Academics

Science

Science Department

The mission of the TMI Science Department is to graduate scientifically literate students who embrace their civic responsibility and utilize their knowledge to serve as leaders in their communities and responsible stewards of the earth’s natural resources; we strive to prepare interested students for college science study and for careers in science and science-related fields.

We believe science is best learned by doing it, not simply by studying it. We believe it is vital to help students learn to appreciate the world from a scientific perspective and to help them learn the importance of preserving our environment and conserving the earth’s natural resources.

We strive to educate students who:
  • Utilize scientific methods/processes to solve problems
  • Develop into independent learners, capable of thinking critically, analytically, and creatively and working collaboratively with others
  • Are effective communicators, in both the spoken and written word, who are able to communicate effectively using the languages of English and Mathematics
  • Utilize technology to collect & analyze data, conduct research, communicate findings, and solve problems
  • Develop a sound fundamental knowledge base in biology, chemistry, physics, environmental, and earth/space science

Science

  • Anatomy/Physiology

    This full year course covers the fundamentals of human anatomy and physiology. Students will explore the connection between structure and function in the human body. This is a survey course which studies most of the varied and complex systems, including the integumentary, skeletal, muscular, cardiovascular, immune, endocrine and reproductive systems. This course will feature laboratory work, projects, lectures, and activities. This course is available to students in grades 9-12. No prerequisites are required.
  • AP Biology

    This Advanced Placement college-level, laboratory-oriented course covers a wide range of topics from simple biological chemistry to the details of vertebrate systems. Course work includes lectures, discussions, laboratory work and other activities. The course culminates in the nationally-administered AP Exam in May. Students who perform well on this exam may receive college credit and/or placement into advanced courses in college. Departmental approval required. Prerequisites: Chemistry and Biology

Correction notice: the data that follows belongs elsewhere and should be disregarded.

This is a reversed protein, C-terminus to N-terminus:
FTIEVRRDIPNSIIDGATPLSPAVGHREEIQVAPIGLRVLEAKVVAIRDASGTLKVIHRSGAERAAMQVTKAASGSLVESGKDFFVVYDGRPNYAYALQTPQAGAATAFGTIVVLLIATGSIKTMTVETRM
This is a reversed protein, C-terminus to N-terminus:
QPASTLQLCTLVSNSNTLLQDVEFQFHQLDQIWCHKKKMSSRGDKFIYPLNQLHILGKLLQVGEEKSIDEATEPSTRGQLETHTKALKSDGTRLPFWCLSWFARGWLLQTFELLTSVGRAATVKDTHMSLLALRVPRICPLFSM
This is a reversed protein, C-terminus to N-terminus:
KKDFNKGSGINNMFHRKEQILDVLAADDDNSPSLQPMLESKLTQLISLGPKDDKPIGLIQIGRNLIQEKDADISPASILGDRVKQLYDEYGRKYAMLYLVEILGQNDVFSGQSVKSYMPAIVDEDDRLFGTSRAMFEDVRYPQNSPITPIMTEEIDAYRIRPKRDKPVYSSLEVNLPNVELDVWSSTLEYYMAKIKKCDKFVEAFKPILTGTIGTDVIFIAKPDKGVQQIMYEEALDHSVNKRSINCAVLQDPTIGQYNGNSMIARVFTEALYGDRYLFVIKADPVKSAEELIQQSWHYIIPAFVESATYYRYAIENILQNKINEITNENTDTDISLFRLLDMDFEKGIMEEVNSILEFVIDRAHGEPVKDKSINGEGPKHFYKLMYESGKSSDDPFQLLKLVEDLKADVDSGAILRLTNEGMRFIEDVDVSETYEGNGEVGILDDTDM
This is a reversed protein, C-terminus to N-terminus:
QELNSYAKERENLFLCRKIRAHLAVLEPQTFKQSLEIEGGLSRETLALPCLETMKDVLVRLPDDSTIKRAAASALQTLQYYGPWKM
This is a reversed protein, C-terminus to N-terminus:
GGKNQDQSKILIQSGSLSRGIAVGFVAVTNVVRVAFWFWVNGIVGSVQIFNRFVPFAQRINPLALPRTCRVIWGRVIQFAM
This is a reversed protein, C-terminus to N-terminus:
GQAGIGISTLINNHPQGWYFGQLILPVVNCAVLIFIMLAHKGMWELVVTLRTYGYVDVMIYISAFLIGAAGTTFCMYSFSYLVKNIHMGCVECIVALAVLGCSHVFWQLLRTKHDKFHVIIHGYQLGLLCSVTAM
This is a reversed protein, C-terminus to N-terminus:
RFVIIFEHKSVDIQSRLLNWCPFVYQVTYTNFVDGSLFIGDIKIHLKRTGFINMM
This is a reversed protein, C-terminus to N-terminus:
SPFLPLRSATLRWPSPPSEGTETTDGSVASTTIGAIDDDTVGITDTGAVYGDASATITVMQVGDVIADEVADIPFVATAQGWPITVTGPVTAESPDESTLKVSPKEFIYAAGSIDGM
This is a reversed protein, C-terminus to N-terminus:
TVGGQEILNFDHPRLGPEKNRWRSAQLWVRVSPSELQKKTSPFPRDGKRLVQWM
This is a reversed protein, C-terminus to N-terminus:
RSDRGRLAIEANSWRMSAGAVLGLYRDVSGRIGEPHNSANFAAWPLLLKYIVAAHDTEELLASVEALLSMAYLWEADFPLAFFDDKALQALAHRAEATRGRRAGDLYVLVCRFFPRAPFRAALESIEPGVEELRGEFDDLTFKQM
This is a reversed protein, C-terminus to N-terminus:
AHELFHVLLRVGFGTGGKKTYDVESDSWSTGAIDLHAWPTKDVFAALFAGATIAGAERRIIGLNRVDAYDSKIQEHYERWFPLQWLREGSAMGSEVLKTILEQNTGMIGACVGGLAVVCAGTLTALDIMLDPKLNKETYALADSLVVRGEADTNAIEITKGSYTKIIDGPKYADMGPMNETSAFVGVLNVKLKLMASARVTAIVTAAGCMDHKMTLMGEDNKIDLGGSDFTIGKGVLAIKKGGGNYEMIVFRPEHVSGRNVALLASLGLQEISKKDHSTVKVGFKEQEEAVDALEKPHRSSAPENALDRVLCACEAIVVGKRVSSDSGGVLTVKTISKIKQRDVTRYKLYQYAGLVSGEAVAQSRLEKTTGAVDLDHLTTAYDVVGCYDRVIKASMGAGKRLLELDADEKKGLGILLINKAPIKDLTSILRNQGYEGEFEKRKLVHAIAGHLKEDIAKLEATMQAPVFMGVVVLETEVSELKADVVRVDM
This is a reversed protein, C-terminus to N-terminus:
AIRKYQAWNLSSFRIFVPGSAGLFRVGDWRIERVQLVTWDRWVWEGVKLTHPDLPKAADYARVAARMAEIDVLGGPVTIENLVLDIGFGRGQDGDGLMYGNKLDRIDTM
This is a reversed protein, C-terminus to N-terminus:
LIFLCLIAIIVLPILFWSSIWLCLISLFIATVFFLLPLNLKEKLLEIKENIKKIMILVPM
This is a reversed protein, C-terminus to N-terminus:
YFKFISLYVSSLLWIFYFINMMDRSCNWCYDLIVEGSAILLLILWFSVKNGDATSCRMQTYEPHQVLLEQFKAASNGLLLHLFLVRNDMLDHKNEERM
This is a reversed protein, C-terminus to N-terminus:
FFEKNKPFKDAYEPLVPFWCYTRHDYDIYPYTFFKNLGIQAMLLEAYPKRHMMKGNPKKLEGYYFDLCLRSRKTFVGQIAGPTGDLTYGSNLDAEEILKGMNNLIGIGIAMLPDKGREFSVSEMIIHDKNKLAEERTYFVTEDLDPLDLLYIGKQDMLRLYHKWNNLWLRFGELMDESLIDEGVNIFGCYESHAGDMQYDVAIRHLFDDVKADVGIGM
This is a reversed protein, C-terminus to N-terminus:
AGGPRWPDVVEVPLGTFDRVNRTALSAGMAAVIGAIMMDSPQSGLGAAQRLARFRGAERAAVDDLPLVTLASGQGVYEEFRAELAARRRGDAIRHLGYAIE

• AP Chemistry II

    This Advanced Placement college-level, laboratory-oriented course covers atomic and kinetic-molecular theories; states of matter; chemical bonding; equilibria, kinetics and thermodynamics of chemical processes; solutions chemistry including acid-base theory, oxidation-reduction and electrochemistry; properties of selected elements and their compounds; and introduction to nuclear and organic chemistry. The course culminates in the nationally-administered AP Exam in May. Students who perform well on this exam may receive college credit and/or placement into advanced courses in college. Departmental approval required. Prerequisite: Chemistry
  • AP Computer Science A

    This Advanced Placement, two-semester elective is for students who have successfully completed Introduction to Programming. The course culminates in the nationally-administered AP Exam in May. Students who perform well on this exam may receive college credit and/or placement into advanced courses in college. Application and departmental approval required. Prerequisite: Introduction to Programming